Monday, February 6, 2012

Tips For Newbie Comics: By Rich Williams

Comedian Rich Williams
Stand up comedy is hard.  There’s no team to help hold you up or to blame shit on. It’s just you, a stage, and a room full of mouth breathers judging your every move and utterance. This isn’t to say that only the ballsiest or vaginaiest folks out there should give it a shot. If you have the urge to get up there and make people laugh then I applaud you. Let’s get started.

First things first; It’s one thing to be funny amongst your friends. Congrats! You’re the tallest midget. Sadly, you’re not the second coming of Bill Hicks. I deeply wish you were, though. Mr. Hicks was a genius. You will have jokes that land flat, you will be heckled, and you will get frustrated. Welcome to comedy! If stand up was easy it’d be called... I don’t know, think of something easy. Comedy may not be easy, but it’s not that hard either. Take Jamie Kennedy, for instance. People pay that man to be funny. They. Pay. Him. That’s like getting a one-armed surfing shark attack victim on your rowing team.

Now that we’ve established that Jamie Kennedy is a blemish on the face of comedy and you’re not Lazarus Hicks, the next step is material. The sky’s the limit. Watch some of you favorite comedians. Rewrite some of the jokes you hear to get yourself started. It’s delightful, you get to watch stand up as “research”. However, under no circumstance should you take those jokes to the stage. Stealing material is lower than low. If you can’t come up with your own material join a cover band. That’s it! If stand up was easy you’d call it coverbanding, or something. Keep your material poopy. (What a happy little typo). When you’re telling friends a story they’ll wait for the joke but on stage you have to keep the audience’s attention. So tighten that shit up. If you have a punchline every 30 seconds that means 6 jokes in a 3 minute set. Boring! Writing can be daunting at first; just staring at a blank sheet of paper will all it’s potential. Then you write something and immediately hate it. Welcome to comedy. Put your own judgements aside and trust your gut. If it makes you laugh chances are it will make others laugh, too. A small notebook and a pen are vital. Have them on you at all times for inspiration is fleeting and your short term memory sucks. Get a lot of material down first then cut it back to your best 3 to 5 minutes. Be prepared with plenty of material or be ready to drop some jokes as stage time dictates. Open mic times are not always the same length. Don’t throw away anything, however, it may come in handy later. There’s nothing wrong with recycling old material. Example: I didn’t know Penn State was a Catholic school. See? Old material can still be useful one day.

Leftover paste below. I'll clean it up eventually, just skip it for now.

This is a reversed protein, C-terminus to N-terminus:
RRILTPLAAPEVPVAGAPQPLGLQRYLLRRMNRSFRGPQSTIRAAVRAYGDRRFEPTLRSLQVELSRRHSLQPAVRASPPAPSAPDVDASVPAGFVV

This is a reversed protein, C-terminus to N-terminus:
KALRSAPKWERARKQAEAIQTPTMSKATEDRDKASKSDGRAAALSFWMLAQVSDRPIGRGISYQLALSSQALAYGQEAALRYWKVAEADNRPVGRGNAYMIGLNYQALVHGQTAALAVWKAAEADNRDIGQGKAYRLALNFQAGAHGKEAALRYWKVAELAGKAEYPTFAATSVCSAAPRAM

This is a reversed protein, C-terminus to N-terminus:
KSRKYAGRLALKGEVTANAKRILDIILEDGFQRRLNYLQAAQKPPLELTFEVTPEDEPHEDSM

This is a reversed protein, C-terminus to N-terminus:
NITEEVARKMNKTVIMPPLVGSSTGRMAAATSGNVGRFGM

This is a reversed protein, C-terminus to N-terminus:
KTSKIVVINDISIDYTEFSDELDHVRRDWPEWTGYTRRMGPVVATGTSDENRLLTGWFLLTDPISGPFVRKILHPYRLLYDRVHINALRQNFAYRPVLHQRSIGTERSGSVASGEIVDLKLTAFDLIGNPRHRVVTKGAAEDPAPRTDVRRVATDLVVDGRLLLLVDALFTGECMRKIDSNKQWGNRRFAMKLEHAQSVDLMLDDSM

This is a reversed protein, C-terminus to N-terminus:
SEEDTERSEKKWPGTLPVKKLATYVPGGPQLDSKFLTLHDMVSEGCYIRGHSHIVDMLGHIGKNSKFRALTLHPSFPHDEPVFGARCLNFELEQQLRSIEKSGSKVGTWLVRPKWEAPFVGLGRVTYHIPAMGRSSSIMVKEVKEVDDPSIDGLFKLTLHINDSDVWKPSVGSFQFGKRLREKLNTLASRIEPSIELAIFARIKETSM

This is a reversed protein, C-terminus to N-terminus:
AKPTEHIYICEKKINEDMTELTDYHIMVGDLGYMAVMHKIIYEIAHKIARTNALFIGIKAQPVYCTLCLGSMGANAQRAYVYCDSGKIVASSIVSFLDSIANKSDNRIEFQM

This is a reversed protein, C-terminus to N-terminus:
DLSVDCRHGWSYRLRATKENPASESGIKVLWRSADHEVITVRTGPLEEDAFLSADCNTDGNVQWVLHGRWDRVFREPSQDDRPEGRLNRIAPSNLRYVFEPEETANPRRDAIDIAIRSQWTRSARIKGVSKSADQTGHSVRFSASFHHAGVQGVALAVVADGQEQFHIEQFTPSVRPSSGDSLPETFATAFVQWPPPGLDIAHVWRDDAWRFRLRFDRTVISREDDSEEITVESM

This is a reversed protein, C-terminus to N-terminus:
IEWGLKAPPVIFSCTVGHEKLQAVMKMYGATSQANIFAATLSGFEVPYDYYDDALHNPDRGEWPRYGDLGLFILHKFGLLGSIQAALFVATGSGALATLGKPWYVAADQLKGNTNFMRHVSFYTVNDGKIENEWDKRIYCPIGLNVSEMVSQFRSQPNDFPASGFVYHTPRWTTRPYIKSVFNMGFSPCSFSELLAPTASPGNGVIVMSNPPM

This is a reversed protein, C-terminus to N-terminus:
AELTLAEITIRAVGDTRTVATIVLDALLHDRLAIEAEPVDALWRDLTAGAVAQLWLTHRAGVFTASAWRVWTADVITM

Before you perform at an open mic go and observe one. Preferably the one you plan on making your debut in. Notice the details and pay attention. You will feel better seeing it in advance so you can picture it later. It’s a place to practice. If you wait until you’re ready, you’ll never take the plunge. Accept it and take your shit to the stage. Chicago is awash with open mics. There’s one in the city almost every night. has a great listing of some the places around town that run open mics. Check it out, pick a day, puke, sack up (or lip up) and get on stage. It’s ok to be nervous, most everyone else there is, too.

Do you have your 5 minutes of material? Great. Now take a look at the huddled, unwashed masses. Soon, you’ll be staring back at them with a microphone in your face. Is there a half-ling in the crowd? Drop the awesome midget joke you spent all yesterday crafting. That’s ok, you’re smart and didn’t come with exactly 5 minutes of material. You have other jokes you can plug into that open midget joke slot. What’s that you say? You don’t have anything else? Time to write some new shit and quick. It’s one of the most important parts of the job, reading the crowd. Loosen up and be sure to be at the venue ahead of time. Chat up some of the audience members in attendance. Get a feel for the people you’ll be performing for. Change up some of your jokes if you think they may not work. Conversely, it’s also a good time to try out material you’ve been holding back on if you think it will land with this audience. Worried about how much time you have? Don’t. They’ll shine a light in your eyeballs when it’s time to shut up. The light means “wrap it up and piss off, please.” Now is not the time to shoehorn in the hilarious tale about the time your grandma attacked a panda at the zoo after she punched a cab driver because she drank all of your Robitussin and thought the guy had taken her wallet, when, in fact, you’d paid for the cab. See? It’s obnoxious. They want on to the next comic (topic).

Still want to do stand up? Me either, but we forge ahead. On to the next horrible, miserable failure. In time you’ll become much more confident; on stage and on the streets, yo! People pay to hear comedians, even shitty ones (I think about Jamie Kennedy too much) speak. Everyone wants that distraction a comedian offers. People need to laugh and you are the right dick or vagina for the job! It just takes that first step. You’ll be glad you did. One last thing...wait, I forgot. Probably wasn’t all that important anyways. Oh yeah! Welcome to comedy!

Rich Williams 
Contributing Writer